Many species of finches, robins, redstarts (like the Black Redstart) and the Hoopoe are common in summer. The Brown-headed Gull is seen in summer on the river Indus, and on some lakes of the Changthang. Resident water-birds include the Brahminy duck also known as the Ruddy Sheldrake and the Bar-headed Goose. The Black-necked Crane (Ladakhi: Thung Thung) is a rare species found scattered in the Tibetan plateau is also found in parts of Ladakh. Other birds include the Raven, Red-billed Chough, Tibetan Snowcock and Chukar. The Lammergeier and the Golden Eagle are common raptors here.
The endangered Ibex found in high craggy terrain, numbers several thousand in Ladakh often spotted by trekkers. The Bharal, or blue sheep, is even more common, ranging in the Himalayas from Ladakh east as far as Sikkim. The Shapu is a rare goat that numbers about a thousand. Found at lower elevations, mostly in river valleys, they compete with domesticated animals. The Argali, or Nayan, is a relative of the Marco Polo sheep of the Pamirs. They are impressive animals with huge horizontal curving horns, numbering only a couple hundred in Ladakh, but found in a wide range through out mountainous areas of the Chinese Provinces of Xinjiang, Qinghai, and Gansu.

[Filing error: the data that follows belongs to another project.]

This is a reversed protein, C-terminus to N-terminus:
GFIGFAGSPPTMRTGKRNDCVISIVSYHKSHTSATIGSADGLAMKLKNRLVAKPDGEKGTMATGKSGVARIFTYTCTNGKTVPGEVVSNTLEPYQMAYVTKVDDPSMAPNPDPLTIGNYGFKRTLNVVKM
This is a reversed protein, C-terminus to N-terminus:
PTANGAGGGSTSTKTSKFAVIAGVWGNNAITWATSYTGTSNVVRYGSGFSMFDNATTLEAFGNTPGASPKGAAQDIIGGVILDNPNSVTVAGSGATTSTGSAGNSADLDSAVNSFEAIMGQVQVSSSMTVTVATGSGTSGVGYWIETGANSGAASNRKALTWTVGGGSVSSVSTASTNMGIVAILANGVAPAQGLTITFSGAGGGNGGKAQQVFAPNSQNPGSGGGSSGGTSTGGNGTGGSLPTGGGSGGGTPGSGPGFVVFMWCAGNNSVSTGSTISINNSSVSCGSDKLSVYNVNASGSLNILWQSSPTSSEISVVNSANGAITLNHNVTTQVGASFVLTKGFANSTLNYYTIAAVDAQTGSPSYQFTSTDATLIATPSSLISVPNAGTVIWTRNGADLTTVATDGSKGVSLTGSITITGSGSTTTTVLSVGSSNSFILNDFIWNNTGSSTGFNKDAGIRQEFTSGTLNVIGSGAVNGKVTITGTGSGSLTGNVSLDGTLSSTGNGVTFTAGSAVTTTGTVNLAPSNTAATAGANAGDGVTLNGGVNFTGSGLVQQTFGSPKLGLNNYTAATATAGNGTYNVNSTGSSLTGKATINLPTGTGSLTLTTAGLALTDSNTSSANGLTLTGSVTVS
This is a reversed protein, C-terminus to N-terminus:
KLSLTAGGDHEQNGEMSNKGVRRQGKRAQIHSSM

The Chiru, or Tibetan antelope, (known in Ladakhi as Stos) is also endangered. It has traditionally been hunted for its wool. The wool obtained from the Chiru is called Shahtoosh, which is valued in South Asia for its light weight and warmth and as a status symbol. Owning or trading in Shahtoosh is now illegal in most countries. The Kyang, or Tibetan Wild Ass, is common in the grasslands of Changthang, numbering about 1,500 individuals.
The Snow Leopard (Ladakhi: Shan) once ranged throughout the Himalayas, Tibet, and as far as the Sayan mountains on the Mongolian-Russian border; and in elevation from 1800 m to 5400 m. It is believed there are about 200 in Ladakh, especially in the Hemis High Altitude National Park. Other cats in Ladakh are even rarer than the snow leopard, the Lynx, numbering only a few individuals, and the Pallas's cat, which looks like a house cat. The Tibetan Wolf preys on the livestock of the Ladakhis and as such is the most persecuted, reduced to just about 300 animals. There are also a few brown bears in the Suru valley and the area around Dras. The Tibetan Sand Fox has recently been discovered in this region. Among smaller animals, Marmots, voles, hares, and several types of Pika are common.